Yesterday CNBC reporter, Steve Liesman, interviewed the Dallas Federal Reserve President Robert Kaplan to discuss monetary policy amid our current economic recovery. There were two big take aways:
- He stated the Federal Reserve (Fed) needs to keep interest rates at zero for the next 2.5 to 3 years.
- He is worried that near zero interest rates will push investors out on the risk curve.
The first takeaway is understandable. The Fed wants to keep interest rates low to spur economic growth. Lower financing costs can encourage borrowing and investing. But what exactly does he mean by pushing investors out on the risk curve?
Typically when a crisis happens it is customary for the Fed to intervene, the first tool they often pull out of the toolbox is lowering the discount rate (lowering interest rates). When the Great Financial Crisis (GFC) occurred in 2008 they did exactly that – lower the discount rate. But when they felt they needed to do more they began Quantitative Easing (QE) where central bank purchases fixed-income securities from the open market to increase the money supply and encourage even more lending and investment. By using the QE tool this has artificially lowered interest rates which handicaps savers. Exactly how does that penalize savers?
Imagine your lovely grandma who worked hard her whole life and accumulated a savings of $400,000. Back in the 1990s, she used to be able to go open up a checking account, get her free toaster oven, and purchase a 5 year Certificate Deposit (CD) paying her 6-8% annually! She worked hard, paid her dues, and was able to see solid returns in a safe manner.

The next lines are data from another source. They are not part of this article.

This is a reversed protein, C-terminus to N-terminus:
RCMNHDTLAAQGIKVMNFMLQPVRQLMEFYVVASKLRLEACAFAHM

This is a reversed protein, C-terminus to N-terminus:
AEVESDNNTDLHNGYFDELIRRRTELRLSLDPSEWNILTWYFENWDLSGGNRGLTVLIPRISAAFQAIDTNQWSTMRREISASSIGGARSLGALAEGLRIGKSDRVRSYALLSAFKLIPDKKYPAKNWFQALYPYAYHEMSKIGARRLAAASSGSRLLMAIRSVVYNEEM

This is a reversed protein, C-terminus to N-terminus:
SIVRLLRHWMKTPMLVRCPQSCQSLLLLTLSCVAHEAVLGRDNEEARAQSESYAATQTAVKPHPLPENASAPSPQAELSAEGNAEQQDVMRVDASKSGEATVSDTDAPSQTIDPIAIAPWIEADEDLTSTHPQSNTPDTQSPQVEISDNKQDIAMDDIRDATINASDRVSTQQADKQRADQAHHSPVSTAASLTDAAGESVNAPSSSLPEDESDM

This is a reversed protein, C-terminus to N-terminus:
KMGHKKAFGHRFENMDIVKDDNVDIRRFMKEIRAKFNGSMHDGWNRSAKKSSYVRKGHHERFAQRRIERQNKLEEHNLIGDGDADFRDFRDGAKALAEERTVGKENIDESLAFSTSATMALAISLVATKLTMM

Fast forward to today and that same 5 year CD yields 1.25% (if you’re lucky). See the below chart to see how big of a change in income Granny had in her retirement years. (historical CD rates)
Now do you see how QE has penalized savers? Okay let’s get back to answering the original question posed in the beginning. How do near zero rates push investors out on the risk curve? Let’s start off by taking a look at expected annualized returns across different assets. For the chart below I used either broad based ETFs or average recent returns as sources.
Now that you can visualize the “risk curve” we can pick up where we left off with Grandma. In order for Grandma to get the same income/returns on her $400,000 of savings back in 1990’s she would have to shift her current day asset holdings to High Yield Bonds, Structured Credit or Stocks! She went from sleeping easy at night knowing her Certificate Deposits were safe and carried little risk to now having to take on risk to see any chance at those previous returns she became accustomed to.
Does this mean Stocks are now inherently less risky as investors, Grandma included, now pour into these “higher risk assets”? I think so, and as each individual, family office and pension plan chases yield stocks will continue to be an asset you want to own. This is a subject I am constantly thinking about and something I will continue to watch and monitor. Let me know what you think in the comments below.
If you want to soak up some additional great content from our Founder and CIO, he gives his recent thoughts on the market and believes there is still a tremendous amount of liquidity, alongside cash, to push stocks higher as sentiment improves about stimulus and growth.